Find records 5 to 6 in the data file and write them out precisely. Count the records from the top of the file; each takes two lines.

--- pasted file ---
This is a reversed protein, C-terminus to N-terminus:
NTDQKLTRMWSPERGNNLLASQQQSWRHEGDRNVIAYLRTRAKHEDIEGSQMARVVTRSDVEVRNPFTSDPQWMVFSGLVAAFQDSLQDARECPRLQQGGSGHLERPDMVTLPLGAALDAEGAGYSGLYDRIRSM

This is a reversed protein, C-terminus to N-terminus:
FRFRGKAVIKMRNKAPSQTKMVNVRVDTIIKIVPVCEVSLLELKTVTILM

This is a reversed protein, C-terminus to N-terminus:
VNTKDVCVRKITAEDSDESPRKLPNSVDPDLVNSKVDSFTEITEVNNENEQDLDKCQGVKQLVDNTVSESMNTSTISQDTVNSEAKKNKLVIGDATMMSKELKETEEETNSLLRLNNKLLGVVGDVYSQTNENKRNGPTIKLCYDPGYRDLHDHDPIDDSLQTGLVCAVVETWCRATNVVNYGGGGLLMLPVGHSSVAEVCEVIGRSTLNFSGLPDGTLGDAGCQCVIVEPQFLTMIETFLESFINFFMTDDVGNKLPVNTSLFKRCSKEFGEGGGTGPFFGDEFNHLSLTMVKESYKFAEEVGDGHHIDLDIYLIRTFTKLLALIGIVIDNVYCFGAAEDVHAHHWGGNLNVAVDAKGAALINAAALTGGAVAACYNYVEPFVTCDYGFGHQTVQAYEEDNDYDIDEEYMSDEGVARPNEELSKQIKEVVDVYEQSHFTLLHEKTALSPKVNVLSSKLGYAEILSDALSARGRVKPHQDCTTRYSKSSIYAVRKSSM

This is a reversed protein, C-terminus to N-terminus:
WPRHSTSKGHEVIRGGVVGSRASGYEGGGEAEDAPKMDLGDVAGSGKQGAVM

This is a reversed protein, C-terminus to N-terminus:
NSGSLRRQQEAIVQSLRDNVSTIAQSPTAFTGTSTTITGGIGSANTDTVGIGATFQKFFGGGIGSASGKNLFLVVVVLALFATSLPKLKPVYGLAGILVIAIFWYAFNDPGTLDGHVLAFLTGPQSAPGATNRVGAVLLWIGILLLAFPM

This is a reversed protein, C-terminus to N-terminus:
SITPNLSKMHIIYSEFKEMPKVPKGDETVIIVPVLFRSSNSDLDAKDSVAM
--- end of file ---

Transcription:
This is a reversed protein, C-terminus to N-terminus:
NSGSLRRQQEAIVQSLRDNVSTIAQSPTAFTGTSTTITGGIGSANTDTVGIGATFQKFFGGGIGSASGKNLFLVVVVLALFATSLPKLKPVYGLAGILVIAIFWYAFNDPGTLDGHVLAFLTGPQSAPGATNRVGAVLLWIGILLLAFPM

This is a reversed protein, C-terminus to N-terminus:
SITPNLSKMHIIYSEFKEMPKVPKGDETVIIVPVLFRSSNSDLDAKDSVAM